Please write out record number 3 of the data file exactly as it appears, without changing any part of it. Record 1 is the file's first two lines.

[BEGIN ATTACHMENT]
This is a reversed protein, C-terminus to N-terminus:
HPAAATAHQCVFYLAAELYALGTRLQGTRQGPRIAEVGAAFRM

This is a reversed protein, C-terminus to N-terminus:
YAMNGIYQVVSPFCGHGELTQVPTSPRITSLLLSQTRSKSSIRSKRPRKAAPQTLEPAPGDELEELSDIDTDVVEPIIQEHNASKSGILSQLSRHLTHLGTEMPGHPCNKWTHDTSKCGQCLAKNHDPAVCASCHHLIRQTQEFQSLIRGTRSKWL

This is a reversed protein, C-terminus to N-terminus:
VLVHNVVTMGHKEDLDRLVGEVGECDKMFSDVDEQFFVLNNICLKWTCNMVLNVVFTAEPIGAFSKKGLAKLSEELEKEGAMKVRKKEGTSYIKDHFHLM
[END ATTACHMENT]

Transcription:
This is a reversed protein, C-terminus to N-terminus:
VLVHNVVTMGHKEDLDRLVGEVGECDKMFSDVDEQFFVLNNICLKWTCNMVLNVVFTAEPIGAFSKKGLAKLSEELEKEGAMKVRKKEGTSYIKDHFHLM